"The use of some illicit ergogenic devices (e.g. anabolic androgenic steroids, GH, IGF) reverts the unfavorable genetics of an individual; athletes present genes which us, ordinary people do not; genetic mutations similarly alter all the physiological functions of the organism; looking at that athlete it is possible to identify that his genetics is favorable; an undefeatable athlete will be born if his parents have been previously submitted to genetic doping; genetic doping does not destroy the organism as drug use does; genetic doping alters the genes of the athletes. "

These statements exemplify some of the information freely spread as absolutely true concerning the high performance sports scenario. This review has the aim to censor the false statements regarding the Genetics, Human Physical Performance and Genetic Doping topic, providing understanding on current and real "state of the art". Part of the explanations was simplified to minimize difficulty in understanding genetics. Intentionally, in each explored topic there is reference on the correct way of misconceptions of the common sense in order to stimulate discussion with scientific background.



"Ordinary" people and elite athletes have absolutely the same genes. What the genome f athletes may present differently when compared to the genome of 'ordinary' people are the variants in the specific genetic coding involved in the modulation of physical performance phenotype.

The conclusion of the human genome mapping and sequencing had its turning point in 2004, announced by the International Human Genome Sequencing Consortium in the October issue of the Nature journal (2). The human DNA contains approximately 3.1 billion base pairs (A - adenine; G - guanine; C - cytosine; T - thymine) divided in 20-25 thousand genes. Subsequently to transcription, the nucleotide sequence of each gene is translated in a polypeptide sequence, giving origin to a specific protein. The human genome contains almost 10 million SINGLE NUCLEOTIDE POLYMORPHISMS (SNPs). However, not all SNPs are known as functional, that is to say, not all of them have potential to affect the gene expression or function of the codified protein by a mutant gene. Thus, among the almost 10 million existing genetic variants, only a small part of them could influence a specific genotype (3). For example, the C34T variant of the AMP deaminase gene (AMPD1; chromosome 1p13-p21) nonsense type, transition of C nucleotide → T in the 34 position of the exon 2, results in a stop codon and, consequently, premature interruption of the protein synthesis. HOMOZYGOUS individuals to the mutant gene (TT genotype) present activity of the AMPD1 enzyme lower than 1% of what is found in wild-type individuals (CC genotype). Since this gene is involved in the maintenance of the energetic needs of the skeletal musculature during contractile activity, the variant C34T of the AMPD1 gene could influence on physical performance in specific sports modalities. The acknowledgement of how genetic variants in some specific genes may influence on physical performance of elite athletes was previously described and interested readers can refer to the review by Dias et al.(4). Following the thought that genetic variants may affect responsiveness of physical training, approximately 200 variants in specific genes have been identified and shown influence on the phenotypes of cardiorespiratory capacity, endurance, muscle strength and power as well as intolerance to physical exercise (5).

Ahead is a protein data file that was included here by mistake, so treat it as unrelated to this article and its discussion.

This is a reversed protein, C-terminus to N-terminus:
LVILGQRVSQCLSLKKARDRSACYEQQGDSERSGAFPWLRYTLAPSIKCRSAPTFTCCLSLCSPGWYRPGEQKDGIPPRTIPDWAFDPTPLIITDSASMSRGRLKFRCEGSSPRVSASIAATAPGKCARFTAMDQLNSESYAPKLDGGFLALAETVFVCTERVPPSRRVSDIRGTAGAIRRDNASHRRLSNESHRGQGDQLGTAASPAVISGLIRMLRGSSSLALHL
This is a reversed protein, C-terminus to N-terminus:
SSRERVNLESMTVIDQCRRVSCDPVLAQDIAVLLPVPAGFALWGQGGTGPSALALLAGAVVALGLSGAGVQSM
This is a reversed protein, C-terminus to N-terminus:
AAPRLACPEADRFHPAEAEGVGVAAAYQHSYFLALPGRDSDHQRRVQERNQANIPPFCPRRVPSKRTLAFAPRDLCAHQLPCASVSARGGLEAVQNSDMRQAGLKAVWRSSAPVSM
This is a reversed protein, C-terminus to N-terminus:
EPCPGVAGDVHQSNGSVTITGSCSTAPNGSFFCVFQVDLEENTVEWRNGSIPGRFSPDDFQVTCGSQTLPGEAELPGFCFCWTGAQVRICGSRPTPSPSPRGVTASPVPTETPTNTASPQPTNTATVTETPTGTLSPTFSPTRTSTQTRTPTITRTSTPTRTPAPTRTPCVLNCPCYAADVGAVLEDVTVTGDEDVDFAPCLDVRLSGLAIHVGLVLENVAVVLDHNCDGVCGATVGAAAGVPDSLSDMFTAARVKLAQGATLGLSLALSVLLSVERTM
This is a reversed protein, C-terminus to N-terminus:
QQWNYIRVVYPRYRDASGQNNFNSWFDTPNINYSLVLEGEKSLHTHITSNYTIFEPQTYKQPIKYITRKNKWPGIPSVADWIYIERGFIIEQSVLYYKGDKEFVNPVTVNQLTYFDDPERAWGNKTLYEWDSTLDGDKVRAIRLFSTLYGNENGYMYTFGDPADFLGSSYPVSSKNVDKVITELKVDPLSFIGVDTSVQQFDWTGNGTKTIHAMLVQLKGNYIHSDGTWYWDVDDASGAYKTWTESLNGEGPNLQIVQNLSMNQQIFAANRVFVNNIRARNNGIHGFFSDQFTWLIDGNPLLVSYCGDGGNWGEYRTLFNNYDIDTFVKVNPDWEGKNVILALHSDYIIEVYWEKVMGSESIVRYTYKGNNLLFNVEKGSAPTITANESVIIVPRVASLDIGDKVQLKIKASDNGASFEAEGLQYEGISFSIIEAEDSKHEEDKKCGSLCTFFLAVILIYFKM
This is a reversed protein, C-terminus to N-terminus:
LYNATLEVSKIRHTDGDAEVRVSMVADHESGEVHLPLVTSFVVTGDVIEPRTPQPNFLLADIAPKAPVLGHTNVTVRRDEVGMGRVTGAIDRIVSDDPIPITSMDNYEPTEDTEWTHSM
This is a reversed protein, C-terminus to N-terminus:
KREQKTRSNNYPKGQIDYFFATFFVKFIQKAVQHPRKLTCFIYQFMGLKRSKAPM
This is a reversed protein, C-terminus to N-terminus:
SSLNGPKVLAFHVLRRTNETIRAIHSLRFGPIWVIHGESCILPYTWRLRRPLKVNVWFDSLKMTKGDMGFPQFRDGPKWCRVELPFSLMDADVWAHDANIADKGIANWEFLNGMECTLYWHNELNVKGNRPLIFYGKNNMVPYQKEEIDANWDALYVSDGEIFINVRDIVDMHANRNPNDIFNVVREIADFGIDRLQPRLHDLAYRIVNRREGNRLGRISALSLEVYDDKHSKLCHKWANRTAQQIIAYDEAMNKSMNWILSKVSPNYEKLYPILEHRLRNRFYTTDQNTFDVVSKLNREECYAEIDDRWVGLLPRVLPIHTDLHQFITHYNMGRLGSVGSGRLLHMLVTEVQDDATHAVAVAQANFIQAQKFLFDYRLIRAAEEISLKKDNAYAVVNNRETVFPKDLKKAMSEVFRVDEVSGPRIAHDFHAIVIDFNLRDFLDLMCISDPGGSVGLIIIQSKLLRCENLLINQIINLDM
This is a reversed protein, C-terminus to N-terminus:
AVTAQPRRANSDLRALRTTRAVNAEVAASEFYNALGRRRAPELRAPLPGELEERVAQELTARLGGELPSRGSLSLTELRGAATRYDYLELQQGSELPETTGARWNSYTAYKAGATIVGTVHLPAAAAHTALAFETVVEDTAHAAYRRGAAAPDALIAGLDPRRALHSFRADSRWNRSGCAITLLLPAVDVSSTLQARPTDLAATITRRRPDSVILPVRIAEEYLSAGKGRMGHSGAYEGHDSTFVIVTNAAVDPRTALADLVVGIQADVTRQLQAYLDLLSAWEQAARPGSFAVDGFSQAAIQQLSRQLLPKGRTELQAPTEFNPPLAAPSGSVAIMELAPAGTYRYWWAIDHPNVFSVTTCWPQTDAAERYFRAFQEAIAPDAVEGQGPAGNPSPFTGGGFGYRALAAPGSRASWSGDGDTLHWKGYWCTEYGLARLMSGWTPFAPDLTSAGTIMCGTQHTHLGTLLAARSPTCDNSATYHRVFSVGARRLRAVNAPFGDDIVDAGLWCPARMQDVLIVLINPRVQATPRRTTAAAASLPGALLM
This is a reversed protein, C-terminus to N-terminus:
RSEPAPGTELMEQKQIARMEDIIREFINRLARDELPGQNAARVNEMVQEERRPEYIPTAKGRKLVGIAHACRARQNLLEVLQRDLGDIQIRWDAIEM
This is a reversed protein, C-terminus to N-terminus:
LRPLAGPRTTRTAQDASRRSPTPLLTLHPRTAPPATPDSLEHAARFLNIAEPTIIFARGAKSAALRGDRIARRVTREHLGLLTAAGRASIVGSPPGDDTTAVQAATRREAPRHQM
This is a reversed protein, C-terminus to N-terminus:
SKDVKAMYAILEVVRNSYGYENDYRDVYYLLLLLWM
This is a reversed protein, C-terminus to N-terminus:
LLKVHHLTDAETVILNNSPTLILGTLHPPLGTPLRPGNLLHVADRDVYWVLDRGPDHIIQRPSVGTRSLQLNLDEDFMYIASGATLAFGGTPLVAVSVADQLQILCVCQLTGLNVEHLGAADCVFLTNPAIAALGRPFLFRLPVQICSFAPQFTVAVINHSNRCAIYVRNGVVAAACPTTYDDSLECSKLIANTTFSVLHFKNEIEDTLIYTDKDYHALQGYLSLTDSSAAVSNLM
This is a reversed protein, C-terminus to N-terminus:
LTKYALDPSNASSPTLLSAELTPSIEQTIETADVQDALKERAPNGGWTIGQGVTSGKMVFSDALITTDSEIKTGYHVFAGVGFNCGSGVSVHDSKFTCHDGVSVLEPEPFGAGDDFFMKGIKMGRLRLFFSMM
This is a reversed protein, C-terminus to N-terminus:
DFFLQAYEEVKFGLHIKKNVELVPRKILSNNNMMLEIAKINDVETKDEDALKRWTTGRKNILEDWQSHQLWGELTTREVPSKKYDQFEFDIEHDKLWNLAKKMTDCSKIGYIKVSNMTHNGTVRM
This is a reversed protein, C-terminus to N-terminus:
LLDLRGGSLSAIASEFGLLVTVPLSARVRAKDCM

The phenotypes of cardiorespiratory capacity, endurance, muscle strength and power and intolerance to physical exercise are multigenic, that is, controlled by many genes. The physiological adaptations in response to physical training occur as consequence of the gene expression alterations. Each gene with altered expression contributes with part of the total modulation which occurs in a phenotype.

The great majority of these 200 identified variants is originated from association studies in genetics which tested a genetic variant in an isolate gene has to affect a multigenic phenotype. As a result, genes which provide from small to moderate participation in the regulation of those phenotypes have been identified. In practical terms, it is equal to say that the sumo f the influence of each genetic variant involved in the modulation of the cardiorespiratory capacity is which will determine the level of adaptation to physical training. It is worth mentioning that, occasionally, a single genetic variant in a specific gene may present great participation in the regulation of a multigenic phenotype.

An Olympic and Record holder athlete in a given modality may present genetic variants which amplify or inhibit specific physiological functions. This genetic background can only be known through the genotyping of the athlete. The discussions concerned with the genetic influence in the biotype determination become relevant in the context of sports talents detection based on the genetic analysis; however, few contribute to the understanding on how genetics influences on human physical performance.